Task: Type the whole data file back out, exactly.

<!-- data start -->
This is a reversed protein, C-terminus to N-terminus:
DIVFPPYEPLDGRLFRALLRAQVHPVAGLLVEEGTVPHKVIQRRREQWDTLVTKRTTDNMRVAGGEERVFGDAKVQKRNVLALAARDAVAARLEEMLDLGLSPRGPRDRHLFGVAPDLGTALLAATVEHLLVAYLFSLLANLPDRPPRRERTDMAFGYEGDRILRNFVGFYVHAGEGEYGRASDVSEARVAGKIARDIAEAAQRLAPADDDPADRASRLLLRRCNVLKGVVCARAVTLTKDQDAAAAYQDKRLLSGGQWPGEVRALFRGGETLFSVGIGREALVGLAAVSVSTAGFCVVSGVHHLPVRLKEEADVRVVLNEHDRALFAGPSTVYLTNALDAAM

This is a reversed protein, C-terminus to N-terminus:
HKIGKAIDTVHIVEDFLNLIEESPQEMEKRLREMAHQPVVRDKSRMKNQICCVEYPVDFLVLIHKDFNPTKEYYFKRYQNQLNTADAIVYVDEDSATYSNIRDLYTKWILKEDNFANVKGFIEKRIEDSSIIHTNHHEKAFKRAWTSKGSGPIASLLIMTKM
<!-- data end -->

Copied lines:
This is a reversed protein, C-terminus to N-terminus:
DIVFPPYEPLDGRLFRALLRAQVHPVAGLLVEEGTVPHKVIQRRREQWDTLVTKRTTDNMRVAGGEERVFGDAKVQKRNVLALAARDAVAARLEEMLDLGLSPRGPRDRHLFGVAPDLGTALLAATVEHLLVAYLFSLLANLPDRPPRRERTDMAFGYEGDRILRNFVGFYVHAGEGEYGRASDVSEARVAGKIARDIAEAAQRLAPADDDPADRASRLLLRRCNVLKGVVCARAVTLTKDQDAAAAYQDKRLLSGGQWPGEVRALFRGGETLFSVGIGREALVGLAAVSVSTAGFCVVSGVHHLPVRLKEEADVRVVLNEHDRALFAGPSTVYLTNALDAAM

This is a reversed protein, C-terminus to N-terminus:
HKIGKAIDTVHIVEDFLNLIEESPQEMEKRLREMAHQPVVRDKSRMKNQICCVEYPVDFLVLIHKDFNPTKEYYFKRYQNQLNTADAIVYVDEDSATYSNIRDLYTKWILKEDNFANVKGFIEKRIEDSSIIHTNHHEKAFKRAWTSKGSGPIASLLIMTKM